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Fools -- A quick question on what may be deductible on Schedule C from an insurance perspective, given a mixed W2/1099-Misc income picture.

Through my W2 job, I have access to a few health-related insurance policies, some of which are employer-subsidized, and some of which are not. Are any of the premiums at all deductible on Schedule C from the 1099-Misc work?

Long Term Care Insurance: Group plan available through the W2 employer, but paid entirely out of pocket via a check.
Vision Care Insurance: Group plan available through the W2 employer, but paid entirely out of pocket via a check.
Health Insurance: Group plan available through the W2 employer and is a subsidized benefit with auto-paycheck deductions for the employee contribution parts.

If it matters, for the unsubsidized, paid completely out of pocket insurances, no subsidized plans providing that coverage are available through my W2 work, and my wife is a stay-at-home Mom who gets all her insurance through me. Also, if it matters, the 1099-Misc job would show a net profit with or without deductions for health-related insurances.

It seems to me that LTC, Vision, and Health Insurance premiums would all be at least somewhat deductible expenses in a pure 1099-Misc income world. And absent the 1099-Misc job, I don't think the insurance premiums would be generally deductible. It's the hybrid situation that I'm not sure of, and I figure I'd ask before I either left money on the table or risked trouble by trying to take a deduction I couldn't.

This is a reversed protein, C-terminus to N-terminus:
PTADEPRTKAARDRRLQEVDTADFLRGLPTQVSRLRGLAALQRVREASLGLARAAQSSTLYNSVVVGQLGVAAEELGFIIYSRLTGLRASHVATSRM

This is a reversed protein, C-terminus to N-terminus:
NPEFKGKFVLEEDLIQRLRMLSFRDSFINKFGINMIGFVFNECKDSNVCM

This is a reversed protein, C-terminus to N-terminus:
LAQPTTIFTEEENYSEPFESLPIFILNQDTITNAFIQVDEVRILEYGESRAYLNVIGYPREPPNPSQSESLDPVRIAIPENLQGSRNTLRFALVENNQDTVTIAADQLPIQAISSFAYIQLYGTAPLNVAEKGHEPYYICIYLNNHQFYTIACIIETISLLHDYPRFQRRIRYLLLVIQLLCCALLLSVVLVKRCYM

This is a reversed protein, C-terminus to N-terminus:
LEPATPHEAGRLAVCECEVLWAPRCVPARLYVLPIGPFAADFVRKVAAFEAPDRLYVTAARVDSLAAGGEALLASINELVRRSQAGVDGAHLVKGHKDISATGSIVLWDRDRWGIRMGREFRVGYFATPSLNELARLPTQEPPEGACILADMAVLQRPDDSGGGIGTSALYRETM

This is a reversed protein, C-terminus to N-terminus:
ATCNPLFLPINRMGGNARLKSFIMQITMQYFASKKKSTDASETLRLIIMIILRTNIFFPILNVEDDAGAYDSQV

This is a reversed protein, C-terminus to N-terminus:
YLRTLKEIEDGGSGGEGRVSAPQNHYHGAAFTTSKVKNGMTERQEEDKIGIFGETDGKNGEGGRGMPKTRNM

Thanks in advance.

-Chuck
Inside Value Home Fool
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Are your health insurance premiums paid with before or after-tax dollars?

Donna
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Ah -- nevermind. I found what looks like a definitive no, from the IRS:

http://www.irs.gov/taxtopics/tc502.html

If you are self-employed and have a net profit for the year, you may be able to deduct (as an adjustment to income) the premiums you paid on a health insurance policy covering medical care including a qualified long-term care insurance policy covering medical care including a qualified long-term care insurance policy for yourself and your spouse and dependents. You cannot take this deduction for any month in which you were eligible to participate in any subsidized health plan maintained by your employer, your former employer, your spouse's employer, or your former spouse's employer.

Ain't it usually the case that you find what you're looking for just after you ask someone else to help?

Thanks anyway.

-Chuck
Inside Value Home Fool
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Are your health insurance premiums paid with before or after-tax dollars?

Interesting question, Donna, and one I may have to dig a little deeper into when I can get hold of the benefits department during the work day. Would it make a difference?

Thanks,
-Chuck
Inside Value Home Fool
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You could not deduct that item from any self-employment income in any event, as it is not an expense paid from your self-employment income. However, if the medical insurance is paid from pre-tax dollars, you may not deduct it. If it is paid from after tax-dollars, then you can deduct your portion of the premium under the medical expenses deduction, subject to the 7-1/2 per cent.

As far as the long-term care insurance, that too, may be deductible from your medical expenses deduction. I'm not sure re: vision insurance.

For a more complete explanation see:

http://www.irs.gov/publications/p502/index.html

Donna
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